One of a few major goals of the Autoimmune Registry is to be a trusted resource for researchers, doctors and patients on every autoimmune disease. Today we begin the task of creating a Profile page for each autoimmune condition.
Our first spotlight is on Addison’s disease.
Our disease profiles give you a thumbnail picture of Addison’s including:
Names. Though it sounds simple, naming autoimmune diseases is not always simple. Many diseases have 2 names, one from the scientist who first recognized the disease and defined it, and another that describes the underlying mechanism of the disease. Addison’s disease was discovered by Thomas Addison in 1855. But it is also known hypocortisolism and, more specifically, autoimmune hypocortisolism, because that more accurately describes the disease from a medical perspective.
Patient Groups: The Autoimmune Registry is not a patient advocacy or support group. But we do collaborate with these groups and want to make sure patients know what resources are available to help them. Any non-profit group that focuses on the profile disease will be listed. If you think your group should be listed, please contact us.
Bloggers: Hearing how other people with your disease cope with life can be helpful and inspiring. We list all bloggers focused on the disease who have at least one blog post within the past 12 months. If you find one we have missed, please let us know.
Prevalence: Prevalence refers to the number of people that we believe are currently suffering from this disease. Our estimates for Addison’s are between 16,000 and 80,000 people in the US, of which 75% are women. This is a common pattern for autoimmune diseases. All of our estimates come from papers published in scientific journals, government websites (like those from the National Institutes of Health and other organizations), and academic institutions. Links to the sources can be found on the Profile Page.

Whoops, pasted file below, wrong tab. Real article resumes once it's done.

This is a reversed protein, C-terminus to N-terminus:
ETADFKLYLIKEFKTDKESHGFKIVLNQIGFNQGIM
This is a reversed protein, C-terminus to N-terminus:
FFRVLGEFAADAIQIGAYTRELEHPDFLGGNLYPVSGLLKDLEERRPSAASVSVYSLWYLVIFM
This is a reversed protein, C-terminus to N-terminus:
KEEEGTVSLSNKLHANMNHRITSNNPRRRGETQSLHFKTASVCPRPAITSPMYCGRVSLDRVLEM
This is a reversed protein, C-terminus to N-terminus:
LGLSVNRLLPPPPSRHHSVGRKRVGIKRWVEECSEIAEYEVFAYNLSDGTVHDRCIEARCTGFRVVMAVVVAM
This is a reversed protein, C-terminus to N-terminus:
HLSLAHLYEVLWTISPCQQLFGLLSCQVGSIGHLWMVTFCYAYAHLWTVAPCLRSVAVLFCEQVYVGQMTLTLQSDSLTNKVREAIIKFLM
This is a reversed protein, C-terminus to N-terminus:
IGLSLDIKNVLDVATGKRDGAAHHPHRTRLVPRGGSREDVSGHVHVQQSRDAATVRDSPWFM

We also aim to provide other miscellaneous data, including average age of onset, a list of symptoms, and more. The list of symptoms for many of these diseases is vague. So if you are a patient or medical professional and think that we are missing a symptom, please let us know.
Our disease Profiles will also contain Additional Resources, including links to Clinical Trials, links to the websites we used to obtain our data, and a link to PubMed, a national database of scientific publications, so you can quickly find scientific evidence.
If you live with Addison’s disease, we would love to hear your story. Feel free to email email@example.com if you wish to contribute a guest blog post about life with Addison’s. In the meantime, please visit the National Adrenal Diseases Foundation for more information and check out our Addison’s fact sheet, here.